If you find yourself in the unfortunate situation of needing to consult with a lawyer on this subject, I will be happy to talk to you. I, Thomas A. Morton, am a family law/divorce attorney serving the communities of Phoenix, Glendale, Scottsdale, Mesa, Tempe, Peoria, Chandler, and Maricopa County.

Published in Blog
Friday, 01 February 2013 14:56

Give a Gift to Your Children

Many divorcing or recently divorced parents buy extravagant gifts for their children. Often, it appears that the parent is doing so out of guilt over the divorce process or is either consciously or unconsciously attempting to buy the child's love. Worse, some parents try to buy the child as an ally against the other parent. None of these gifts are really what the children need, and they rarely accomplish the goal.

Children need gifts during and after their parents' divorce, but not the sort that comes in packaging. First, give them the gift of considering their needs first. Many parents get so focused on fighting the other parent or punishing the other parent (although very few of them actually think that they are doing these things) that they do not truly consider what is best for the children. Arizona law and Arizona judges focus on what is best for the children, not what is best for the parents. The two most qualified people in the world to make a decision on what is best for a child is the child's parents. If those two experts cannot agree, then a judge, who does not know the parents or children, and who is essentially a stranger in a black robe, will listen to about three hours of evidence and try to make a decision in the best interests of the children. Obviously, the parents are in a better position to make that decision, IF they truly focus on what is best for the children.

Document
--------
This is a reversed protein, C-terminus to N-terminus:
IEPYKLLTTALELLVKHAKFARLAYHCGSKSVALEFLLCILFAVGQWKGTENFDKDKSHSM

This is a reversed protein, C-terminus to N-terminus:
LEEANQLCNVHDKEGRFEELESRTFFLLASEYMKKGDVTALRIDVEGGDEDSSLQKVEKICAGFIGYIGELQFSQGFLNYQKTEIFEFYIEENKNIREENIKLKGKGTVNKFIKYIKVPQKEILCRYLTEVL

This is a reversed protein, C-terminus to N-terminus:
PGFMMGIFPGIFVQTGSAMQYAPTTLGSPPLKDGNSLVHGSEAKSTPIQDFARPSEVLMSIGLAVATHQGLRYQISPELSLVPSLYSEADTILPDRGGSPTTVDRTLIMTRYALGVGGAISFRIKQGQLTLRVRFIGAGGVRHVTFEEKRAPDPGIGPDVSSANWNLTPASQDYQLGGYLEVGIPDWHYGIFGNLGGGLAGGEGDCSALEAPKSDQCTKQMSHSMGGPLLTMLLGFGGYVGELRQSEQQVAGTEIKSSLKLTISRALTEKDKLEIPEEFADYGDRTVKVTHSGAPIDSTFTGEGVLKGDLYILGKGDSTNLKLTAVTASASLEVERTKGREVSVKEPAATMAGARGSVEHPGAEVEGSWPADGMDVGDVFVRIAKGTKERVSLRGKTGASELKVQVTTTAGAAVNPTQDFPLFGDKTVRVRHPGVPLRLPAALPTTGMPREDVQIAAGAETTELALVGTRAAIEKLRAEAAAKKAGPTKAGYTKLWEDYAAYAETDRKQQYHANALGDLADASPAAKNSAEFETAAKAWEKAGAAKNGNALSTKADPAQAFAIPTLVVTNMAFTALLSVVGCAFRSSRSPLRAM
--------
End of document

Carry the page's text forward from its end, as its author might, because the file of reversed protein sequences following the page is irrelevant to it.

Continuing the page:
Second, the children need the gift of their parents' silence about the divorce process. Does anyone really think that talking to the children about the legal wrangling and, worse, criticizing the other parent are good for the children? Many parents just want to vent to their children, or think that they are just keeping their children informed. A few parents want to influence their children against the other parent. However, all of these parents are involving their children in the divorce process and positioning them between the two parents. This is not only not good for the children, but can often be emotionally destructive to them. The only things that a divorcing parent should say to the children about the other parent are good things. The children are a part of the other parent and should see the other parent for the kind of parent he or she is and is going to be, not as the spouse that he or she was during the marriage. Finally, badmouthing the other parent often backfires, not only when the judge hears about it at trial, but years or decades later, when the children mature and realize what happened.

Third, the children need the gift of a home. With the back-and-forth of a parenting plan (aka visitation schedule), they need each parent's home to also be their home. Children often feel displaced when at one or both parents' homes, so parents may want to make sure that their current home feels just as much like a home as the former marital home felt for the children.

Finally, a gift to give the children is the gift of not letting them see you dating, at least for a while. The children have just gone through what may be the biggest and most traumatic experience of their childhood. Witnessing one or both parents getting romantic with someone who is not the other parent is another big adjustment. More importantly, most people are very emotional during a divorce and the time immediately following it. When emotions are high, people tend to exercise bad judgment. No one should exercise bad judgment in deciding what person they will bring around their children, especially if that person may be spending a lot of time around them. The time that the children are with the other parent is a good time to date for people who feel that they must do so.

Many people shower their children with gifts during and after a divorce. However, the most important gifts for children during such a difficult time are gifts like the gifts that I discussed here. If you are going through a divorce or are thinking of starting a divorce, I am here for a consultation. I am a Phoenix divorce and family law attorney serving the Phoenix, Arizona area.

Published in Blog
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Thomas A. Morton, P. L. L. C.
2916 N. 7th Avenue, Suite 100
Phoenix, Arizona 85013
(602) 595-6870

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If you have a legal issue but aren't sure how to handle it, call Thomas A. Morton, Attorney.